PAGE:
Postdoc or Graduate Student
Mountain pine beetle
Emerald ash borer
We anticipate two more graduate student positions coming available in summer/fall 2024, pending several upcoming graduations and, of course, successful grant funding.
Life in the Lab
Students come to our lab with a variety of life experience and educational backgrounds. At first glance, some backgrounds might seem rather unconventional routes to forest entomology: physical education, business, biochemistry, virology, insect physiology, geography... The common denominator, however, is initiative and interest - whenever acquired - in forest insect ecology. Once on board, I do whatever I can to help our students pursue our common goals.
If you are interested in joining our lab for graduate studies, you should know what I expect from my students:
Please give an honest effort for the duration of the program here. Be engaged and ready to take advantage of moments planned (and unplanned!) in pursuit of this thing we call science.
Please treat your fellow students and colleagues with respect. I do my utmost to foster a cooperative lab environment, recruiting nice people with whom you will enjoy sharing ideas and space.
Please balance your studies with leisure time, friends, and family: graduate school should be one of the best times of your life!
Similarly, from me you may expect:
A platform for a solid project. I strive to set students up with solid projects, often with the help of stellar collaborators, and provide input when and where necessary. Moreover, I try to ensure that students can pursue their own, unique research interests around the central focus of each project. If all goes well, students should be able to graduate on schedule with a thesis of which they are proud.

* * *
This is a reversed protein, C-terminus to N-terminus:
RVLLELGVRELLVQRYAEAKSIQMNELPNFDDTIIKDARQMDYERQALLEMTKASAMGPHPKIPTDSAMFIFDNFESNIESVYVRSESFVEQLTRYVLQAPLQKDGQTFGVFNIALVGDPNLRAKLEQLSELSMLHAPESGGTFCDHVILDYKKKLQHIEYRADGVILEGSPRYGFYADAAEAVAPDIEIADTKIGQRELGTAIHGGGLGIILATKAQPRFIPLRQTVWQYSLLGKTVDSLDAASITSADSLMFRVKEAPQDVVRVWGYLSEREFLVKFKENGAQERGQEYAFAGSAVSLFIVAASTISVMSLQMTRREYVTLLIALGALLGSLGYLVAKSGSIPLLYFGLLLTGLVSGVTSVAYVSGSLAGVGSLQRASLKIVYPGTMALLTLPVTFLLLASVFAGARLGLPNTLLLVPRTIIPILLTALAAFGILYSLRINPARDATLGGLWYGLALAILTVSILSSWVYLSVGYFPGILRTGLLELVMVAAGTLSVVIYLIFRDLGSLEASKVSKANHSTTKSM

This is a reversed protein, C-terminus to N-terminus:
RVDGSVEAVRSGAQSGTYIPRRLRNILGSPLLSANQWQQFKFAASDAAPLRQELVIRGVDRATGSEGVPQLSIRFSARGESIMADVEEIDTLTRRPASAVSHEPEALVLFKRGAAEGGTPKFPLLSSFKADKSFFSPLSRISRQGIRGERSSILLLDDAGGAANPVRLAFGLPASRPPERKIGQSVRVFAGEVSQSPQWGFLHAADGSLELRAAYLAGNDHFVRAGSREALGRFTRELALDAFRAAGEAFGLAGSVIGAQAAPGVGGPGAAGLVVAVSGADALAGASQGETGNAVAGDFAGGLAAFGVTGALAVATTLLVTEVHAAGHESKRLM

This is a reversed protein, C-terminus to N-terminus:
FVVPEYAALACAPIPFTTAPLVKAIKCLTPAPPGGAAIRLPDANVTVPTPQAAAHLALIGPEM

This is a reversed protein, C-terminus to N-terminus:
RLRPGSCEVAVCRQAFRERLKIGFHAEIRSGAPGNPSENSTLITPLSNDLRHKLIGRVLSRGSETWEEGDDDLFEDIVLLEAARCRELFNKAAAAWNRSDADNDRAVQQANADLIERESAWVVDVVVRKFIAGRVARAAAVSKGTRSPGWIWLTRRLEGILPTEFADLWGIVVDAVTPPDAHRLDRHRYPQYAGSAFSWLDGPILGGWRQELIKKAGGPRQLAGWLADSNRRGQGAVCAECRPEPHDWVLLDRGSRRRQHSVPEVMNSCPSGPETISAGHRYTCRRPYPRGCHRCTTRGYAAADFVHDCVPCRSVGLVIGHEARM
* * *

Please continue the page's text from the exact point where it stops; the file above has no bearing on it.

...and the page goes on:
Opportunities to present your work. This takes many forms, such as posters or oral presentations at workshops and scientific meetings, and publishing in peer-reviewed journals.
Open-door access. Yes, we may have to make an appointment for the next day, but even when I'm really busy, I like meeting with my students waaay more than the current paperwork under my nose!
The University of Minnesota
The Department of Entomology enjoys a rich tradition of research, education, and outreach going back more than 100 years: the first PhD graduate in 1921, Samuel Alexander Graham, was a forest entomologist! The Department's current focus on renewing undergraduate education provides graduate students tremendous opportunities to be leaders and role models. Students in my lab can choose from graduate programs in Entomology, Natural Resources Science & Management, or Conservation Sciences.
The Twin Cities offer big-city amenities of restaurants, sports, arts, and culture, yet the Department's location on the St. Paul campus provides a small-town feel. Off campus, there are a wealth of outdoor recreational opportunities throughout the upper Midwest.
The Midwest's diversity of ecosystems provides study opportunities from bark beetles to defoliators, both native and invasive. In addition, we are surrounded by a wealth of great colleagues and cooperating agencies: the USDA Forest Service, the Minnesota Department of Natural Resources, the Minnesota Department of Agriculture, the Minnesota Invasive Terrestrial Plant and Pest Center, and more!